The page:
27th Conference on Hurricanes and Tropical Meteorology


Mechanisms for El Nino and La Nina induced anomalies in tropical cyclone formation, intensity, and motion in the northwest Pacific

Tom Murphree, NPS, Monterey, CA; and B. W. Ford

We have used atmospheric and oceanic reanalysis fields to analyze the impacts of El Nino and La Nina events on tropical cyclone (TC) formation, intensity, and motion in the northwest Pacific during the northern summer and fall. Our study period is June-December of 1970-2003. El Nino and La Nina periods were identified using the Multivariate ENSO Index. Our focus was on June-December periods at the beginning of El Nino and La Nina events. A variety of statistical methods, dynamical diagnostic tools, and atmospheric model experiments were used to characterize the atmospheric and oceanic anomalies during El Nino and La Nina events. The dominant feature of the El Nino and La Nina composite anomaly patterns is an equatorial Rossby-Kelvin wave in the upper and lower troposphere that develops in response to the El Nino and La Nina atmospheric heating anomalies. This response develops early in the northern summer and intensifies into the northern winter.

The Rossby-Kelvin wave response plays a large role in inducing major anomalies in the large scale environmental factors that affect tropical cyclone formation, intensity, and motion, including upper ocean thermal energy, tropospheric humidity, instability, vorticity, vertical wind shear, middle and upper tropospheric steering flow, and extratropical long waves. The impacts of these factor anomalies on TCs are indicated by pronounced El Nino - La Nina differences in TC formation, intensity, and motion, especially in the late summer and fall as the Rossby-Kelvin wave response intensifies, and when tropical cyclone activity is still relatively strong. The major formation and motion differences can be directly related to the sign, intensity, and position of the Rossby-Kelvin wave response. Our results indicate that intraseasonal to seasonal forecasts of TC activity may be improved by increased attention to the monitoring and forecasting of the Rossby-Kelvin response, especially the upper tropospheric component of this response.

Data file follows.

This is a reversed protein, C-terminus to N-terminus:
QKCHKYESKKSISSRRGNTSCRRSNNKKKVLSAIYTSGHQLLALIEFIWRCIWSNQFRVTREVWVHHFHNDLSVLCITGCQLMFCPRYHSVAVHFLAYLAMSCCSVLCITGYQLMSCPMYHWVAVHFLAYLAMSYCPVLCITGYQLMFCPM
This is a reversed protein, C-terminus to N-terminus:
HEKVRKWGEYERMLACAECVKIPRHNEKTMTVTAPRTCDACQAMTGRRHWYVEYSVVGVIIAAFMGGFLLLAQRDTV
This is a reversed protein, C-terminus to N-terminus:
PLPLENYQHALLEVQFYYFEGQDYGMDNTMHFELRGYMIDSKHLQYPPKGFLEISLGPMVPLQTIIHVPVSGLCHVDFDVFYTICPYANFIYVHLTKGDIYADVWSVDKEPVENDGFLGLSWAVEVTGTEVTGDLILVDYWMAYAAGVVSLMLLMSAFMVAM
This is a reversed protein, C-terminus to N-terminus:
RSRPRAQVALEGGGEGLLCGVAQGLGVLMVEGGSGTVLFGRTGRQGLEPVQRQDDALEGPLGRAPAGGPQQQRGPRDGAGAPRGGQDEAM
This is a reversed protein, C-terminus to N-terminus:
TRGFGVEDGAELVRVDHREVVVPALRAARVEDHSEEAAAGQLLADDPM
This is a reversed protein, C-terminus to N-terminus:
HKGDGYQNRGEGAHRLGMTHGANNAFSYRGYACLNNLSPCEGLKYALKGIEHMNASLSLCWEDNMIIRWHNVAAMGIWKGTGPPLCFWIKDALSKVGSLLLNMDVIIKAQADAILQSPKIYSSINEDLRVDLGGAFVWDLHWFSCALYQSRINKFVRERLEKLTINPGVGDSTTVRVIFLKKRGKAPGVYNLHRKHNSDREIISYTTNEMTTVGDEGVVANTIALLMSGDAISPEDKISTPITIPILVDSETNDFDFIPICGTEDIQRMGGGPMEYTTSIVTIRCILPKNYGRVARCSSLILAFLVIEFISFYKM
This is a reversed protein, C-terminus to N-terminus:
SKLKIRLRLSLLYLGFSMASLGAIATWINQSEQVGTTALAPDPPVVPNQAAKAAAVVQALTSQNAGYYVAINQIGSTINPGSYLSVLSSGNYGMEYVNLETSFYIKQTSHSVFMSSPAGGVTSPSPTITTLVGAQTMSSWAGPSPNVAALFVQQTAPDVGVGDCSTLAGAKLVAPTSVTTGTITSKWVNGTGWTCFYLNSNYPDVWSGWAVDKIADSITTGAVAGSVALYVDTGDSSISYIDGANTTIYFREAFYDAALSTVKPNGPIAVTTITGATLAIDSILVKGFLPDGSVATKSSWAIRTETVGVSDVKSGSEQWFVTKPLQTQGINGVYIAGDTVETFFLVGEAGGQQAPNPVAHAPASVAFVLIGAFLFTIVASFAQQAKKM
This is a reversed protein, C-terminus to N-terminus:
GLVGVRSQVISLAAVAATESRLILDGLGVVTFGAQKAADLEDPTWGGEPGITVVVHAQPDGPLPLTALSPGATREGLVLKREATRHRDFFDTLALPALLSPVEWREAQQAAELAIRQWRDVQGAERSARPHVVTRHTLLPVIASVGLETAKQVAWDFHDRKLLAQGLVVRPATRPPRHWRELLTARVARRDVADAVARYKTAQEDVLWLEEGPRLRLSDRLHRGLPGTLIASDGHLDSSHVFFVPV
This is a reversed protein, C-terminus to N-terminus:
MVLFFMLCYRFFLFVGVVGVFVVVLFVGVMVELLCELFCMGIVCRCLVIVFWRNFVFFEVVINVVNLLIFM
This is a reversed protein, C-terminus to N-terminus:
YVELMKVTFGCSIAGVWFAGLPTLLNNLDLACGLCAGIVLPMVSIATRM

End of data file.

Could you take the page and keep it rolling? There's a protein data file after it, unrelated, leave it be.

Session 15C, Tropical Cyclones and Climate IV - Interannual/Decadal Variability
Friday, 28 April 2006, 8:30 AM-10:00 AM, Big Sur

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